Data annotation might seem like a purely technical challenge. Machine learning is widely seen as a means to replace human effort, and even as a threat to people’s jobs. But these views miss the fundamental point that people and machines perform best when each works together to augment the other’s capabilities.
When most people think of machine learning, they place the emphasis on the machine. However, for the machine to learn, people have to train machine learning models and maintain them in production thereafter. Every successful AI project includes humans in the loop who do everything from training and testing the algorithms to labeling data, conducting quality control, and monitoring automation.
The current and future state of human-in-the-loop AI
AI models are prediction and decision-making engines. Most everyday models have fairly simple tasks to do, such as recommending which movies people might like to watch, based on their viewing history. Others have far greater responsibilities, like medical AI predicting a patient outcome based on healthcare data or an autonomous vehicle making a quick decision to apply the brakes to avoid hitting a person in the road.
Applications like recommendation engines only need to be accurate enough to be somewhat useful. After all, no one is going to lose their life if Netflix recommends the wrong movie or Siri misunderstands a word. It’s a completely different matter for computer vision applications that are trained to assist in critical business functions and areas like healthcare or self-driving cars. For these applications, data quality and accuracy are critical. There’s no room for near-perfect.
This is where humans in the loop (HITL) can assist. HITL applies people in the AI model development process to apply human expertise and judgment during the model development process and across the AI lifecycle. High-performing AI systems rely on humans in the loop.
So, will AI replace humans in the loop? Not anytime soon. Here’s why.
Human judgment and expertise are critical for AI development
Computers have always existed to solve mathematical problems. AI is the next step forward in the development of those solutions. Its goal is ultimately to use data to solve those problems faster and make decisions and take actions based on those outputs.
To be effective, an AI model needs to translate abstract ideas that only people can understand into training documentation that a machine can understand. In other words, it depends on human experience and judgment in the form of intricately prepared data sets and advanced mathematical models. That’s something that can only be achieved with humans in the loop.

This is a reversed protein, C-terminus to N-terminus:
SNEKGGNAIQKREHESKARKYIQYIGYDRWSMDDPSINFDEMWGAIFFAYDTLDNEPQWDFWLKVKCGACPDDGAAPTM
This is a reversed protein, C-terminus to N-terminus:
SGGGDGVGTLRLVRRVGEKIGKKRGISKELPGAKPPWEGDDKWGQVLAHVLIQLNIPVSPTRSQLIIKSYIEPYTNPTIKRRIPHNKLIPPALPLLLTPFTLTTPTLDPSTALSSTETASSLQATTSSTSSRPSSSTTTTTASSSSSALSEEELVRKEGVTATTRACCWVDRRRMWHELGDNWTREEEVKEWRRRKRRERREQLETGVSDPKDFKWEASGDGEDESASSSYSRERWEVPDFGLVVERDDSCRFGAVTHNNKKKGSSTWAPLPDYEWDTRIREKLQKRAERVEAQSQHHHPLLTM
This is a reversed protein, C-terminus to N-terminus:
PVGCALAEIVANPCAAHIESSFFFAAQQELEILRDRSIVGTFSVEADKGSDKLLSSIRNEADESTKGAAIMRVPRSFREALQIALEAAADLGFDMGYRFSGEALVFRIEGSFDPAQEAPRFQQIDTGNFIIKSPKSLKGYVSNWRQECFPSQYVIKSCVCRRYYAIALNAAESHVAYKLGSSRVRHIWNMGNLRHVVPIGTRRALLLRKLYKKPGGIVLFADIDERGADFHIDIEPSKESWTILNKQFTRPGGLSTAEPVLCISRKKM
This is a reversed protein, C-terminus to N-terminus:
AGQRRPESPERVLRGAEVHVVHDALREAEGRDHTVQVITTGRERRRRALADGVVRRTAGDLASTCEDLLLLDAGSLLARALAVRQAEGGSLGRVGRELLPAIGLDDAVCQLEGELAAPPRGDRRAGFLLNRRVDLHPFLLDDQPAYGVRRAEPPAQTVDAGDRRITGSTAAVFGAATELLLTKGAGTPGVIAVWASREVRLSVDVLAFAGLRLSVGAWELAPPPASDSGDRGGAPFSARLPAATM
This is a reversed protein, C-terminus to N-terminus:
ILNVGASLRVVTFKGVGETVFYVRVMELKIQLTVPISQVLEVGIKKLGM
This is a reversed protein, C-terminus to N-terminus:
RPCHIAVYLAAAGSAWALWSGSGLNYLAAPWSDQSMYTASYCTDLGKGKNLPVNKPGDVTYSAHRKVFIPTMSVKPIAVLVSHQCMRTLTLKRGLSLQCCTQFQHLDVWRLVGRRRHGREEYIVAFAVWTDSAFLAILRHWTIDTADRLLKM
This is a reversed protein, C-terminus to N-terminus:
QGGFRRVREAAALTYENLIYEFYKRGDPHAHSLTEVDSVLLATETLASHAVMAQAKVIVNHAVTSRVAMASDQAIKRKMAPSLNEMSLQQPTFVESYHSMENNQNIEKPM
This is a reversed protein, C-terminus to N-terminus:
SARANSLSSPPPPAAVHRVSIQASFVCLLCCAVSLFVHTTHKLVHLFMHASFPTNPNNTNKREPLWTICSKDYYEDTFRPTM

Quality control requires human intervention
People play a key role in interweaving quality control throughout the AI development lifecycle. Human judgment and subject matter expertise are critical at every stage of the process. In the early development phases, people need to collect the right data and label nuanced data sets that cannot be understood by a machine.
Quality control continues throughout the production stage to ensure the model can make accurate decisions in changing circumstances. For example, an AI model trained to detect and recognize retail goods will need to be constantly refreshed, given that product packaging changes all the time.
Real-world scenarios are incredibly complex, and translating them into mathematical problems for computers to solve requires constant input from humans. A computer vision model might be able to tell the difference between a hot dog and a sandwich, but not necessarily between a real hot dog and a plastic model of one.
A neural network is only as effective as the training data used to develop it. Machines cannot make sense of nuanced data sets without proper training. In more serious use cases like AI in healthcare, these can lead to severe consequences, such as a misdiagnosis.
Technology assists human annotation workforces
The data annotation tool market is just beginning to grow, and quickly. Auto-labeling can be applied to speed labeling and improve accuracy. However, assisted and automated annotation requires quality control. For example, if an ML model encounters input it cannot identify or reports a confidence level below a certain threshold, people step in to make corrections. This is typically done through a programmatic interface, where the annotation software flags exceptions for review.
Real-time communication should also be embedded to add context throughout the process. For example, in quality control, a data analyst might open a data bug and associate it with a specific pixel in an image before assigning it to an annotator for correction.
Combined with a managed workforce, assistive solutions like built-in communication tools and automated labeling can help scale humans-in-the-loop and drive better results. Data annotation tools will no doubt continue to evolve to match these requirements.
Learn about the future of human-powered annotation in this on-demand webinar.